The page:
Tag Archives: Jewish

Exploiting the Mismatch

20 Jul

Recently, I went on two first dates in 48 hours. There is nothing amazing about this feat. If anything, it highlights the futility of my recent dating marathon. The apposition of these two events are only notable because the girls in question were the shortest and tallest girls I’d ever gone out with, respectively. Saturday night was 4’10”, a cute-as-a-button apathetically Jewish chick from Long Island. The other was at least 6’ tall, a pretty Southern belle from North Carolina who shares a lot of my interests. (In case you’re wondering how this came to pass, the site where we met doesn’t list height and she had no full-body photos with context scaling [FAIL].)

Both were smart and interesting in their own ways. Yet both somehow didn’t hit the mark for me. As a bitterly lower-average height male, I frequently rant about women who dismiss dudes under 5’10” or so right off the bat. None of their explanations are ever satisfying. Some claim it is because they are tall and like to wear heels without emasculating a man. Others just state it straight up as a preference. So I feel a bit hypocritical rejecting worthy women based on their height.

But truth be told, it is an issue for me and, like Sir Mix-a-Lot, I cannot lie. Less so perhaps with the shorter girl, who presents more of a logistical adjustment (bending way down for a hug, having to contort myself god knows how in the sack, etc.). But with the taller girl, who’s clearly better adjusted than I am in this respect, I just can’t picture her wrapping her arm around my shoulder like a father patting his son on the back after some good “catch” practice, while jerks like me are snickering from behind. I just can’t.

So I beat on, Tweets against the current, in search of the perfect girl in my sweet spot height range (5’1”-5’7”).

Broken Record

12 Jul

Among the various frustrations that come with becoming a Serial First Dater (a most ignominious title) is the tedium of having to talk about yourself each time. Recently I went on a spur-of-the-moment date via OKCupid locals. (Background: I was lying in a park reading a book. She was lying in a different park reading a different book. We’re both vaguely and indifferently Jewish. She’s from SF, and I operate on the assumption that most girls from SF are awesome.)

We met up and of course she didn’t look at all like her pics. She was also a fake San Franciscan having only lived there through grad school (doesn’t count if you’re going to insert the affiliation into your screen name). Not the point. As a “nice guy” (the bar is low these days, based on what other dudes have reported doing in this situation), even if my date does not look to be the person she portrays in online pictorial spreads, I still follow through and hang out. It seems rude not to, and who knows? This chick seemed sane and had interesting experiences living abroad (Africa include, obviously, as she’s on OkCupid).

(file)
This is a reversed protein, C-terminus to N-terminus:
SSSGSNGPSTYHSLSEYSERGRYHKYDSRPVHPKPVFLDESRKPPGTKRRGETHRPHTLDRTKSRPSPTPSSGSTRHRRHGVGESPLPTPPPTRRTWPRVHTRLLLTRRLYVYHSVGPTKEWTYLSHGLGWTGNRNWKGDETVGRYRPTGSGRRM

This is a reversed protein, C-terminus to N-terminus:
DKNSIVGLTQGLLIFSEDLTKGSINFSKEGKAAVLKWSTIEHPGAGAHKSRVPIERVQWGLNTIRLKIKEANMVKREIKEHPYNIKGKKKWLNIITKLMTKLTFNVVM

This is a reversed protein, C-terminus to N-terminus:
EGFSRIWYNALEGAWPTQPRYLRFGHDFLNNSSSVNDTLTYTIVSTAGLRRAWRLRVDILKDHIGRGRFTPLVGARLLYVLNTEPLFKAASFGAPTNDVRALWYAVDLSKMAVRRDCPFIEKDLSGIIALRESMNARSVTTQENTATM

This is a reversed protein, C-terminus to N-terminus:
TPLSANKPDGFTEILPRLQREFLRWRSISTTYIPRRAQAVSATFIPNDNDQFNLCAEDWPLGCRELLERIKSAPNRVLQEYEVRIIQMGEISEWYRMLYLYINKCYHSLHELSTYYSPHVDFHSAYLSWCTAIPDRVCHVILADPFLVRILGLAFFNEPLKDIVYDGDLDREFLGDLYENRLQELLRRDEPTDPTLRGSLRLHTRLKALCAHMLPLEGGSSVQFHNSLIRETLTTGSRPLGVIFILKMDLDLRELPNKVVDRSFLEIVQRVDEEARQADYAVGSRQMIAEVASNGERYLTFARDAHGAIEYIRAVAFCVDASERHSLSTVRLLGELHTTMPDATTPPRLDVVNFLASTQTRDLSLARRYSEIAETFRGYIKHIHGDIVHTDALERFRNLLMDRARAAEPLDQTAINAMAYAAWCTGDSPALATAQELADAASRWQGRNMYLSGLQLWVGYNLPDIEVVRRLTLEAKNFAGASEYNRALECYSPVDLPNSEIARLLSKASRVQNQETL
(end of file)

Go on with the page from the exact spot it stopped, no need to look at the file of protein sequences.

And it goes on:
After an awkward attempt to pay for her own popsicle on the High Line (come on, ladies, I can afford a popsicle, and I don’t even expect lurid sexual favors in return), she said, “I don’t know anything about you. Tell me something about yourself.”

“What an intimidating request,” I replied. Not because I haven’t had to tell people about myself a million times, which all SFDs are proficient at. But at least let it come out naturally in the course of conversation. Maybe I was being extra reticent on account of my disappointment in her appearance. I don’t know. But suddenly faced with a direct request to summarize/advertise myself, I kind of went blank. I threw out some obligatory facts and mercifully we soon went back to just shooting the shit.

This moment once again conjured up my always dreaded hint of potential SFD burnout: self-description fatigue. We’ve already laid out some details in our profiles. Now, unless broken up by some truly amazing person/experience/conversation thread, an SFD is always at serious risk for falling into run-of-the-mill dates with 20-question safety nets and boilerplate resume recitations. I, for one, bore myself to tears having to hear my own life story dozens of times. To every new girl, I’m a new story, perhaps at times even an interesting one. But to myself I’m a broken record, like that one book a poor peasant reads to his children over and over because it’s all they own.

Even when I try to put new spins on it, twist and turn it every which way, change the wording, bring in new characters, there are only so many times you can tell your life story. The person I “love” most—myself—is also the person I’m most weary of. Such is life. That’s part of why we go out and roam amongst others, that’s why we look for someone else to love, as much as or more than ourselves. So we beat on, and we give our elevator pitch and tell our stories over and over, hoping to find someone whose story we want to hear more than our own, maybe even over and over. And then? We’ll see.

Why I Blogged

27 Jun

Everybody Hurts…Sometime

In January of 2012, I decided, mostly on a whim, to start a blog about online dating. This was no New Year’s Resolution or sudden epiphany that I was born to be a dating blogger. I wish I could say my hand was forced by destiny…that my mind was pregnant with blogorrheic nuggets of wisdom handed down to me by the gods of online dating themselves. No, dear reader. Alas, this electronic rag was first inspired by an experience most mundane—rejection.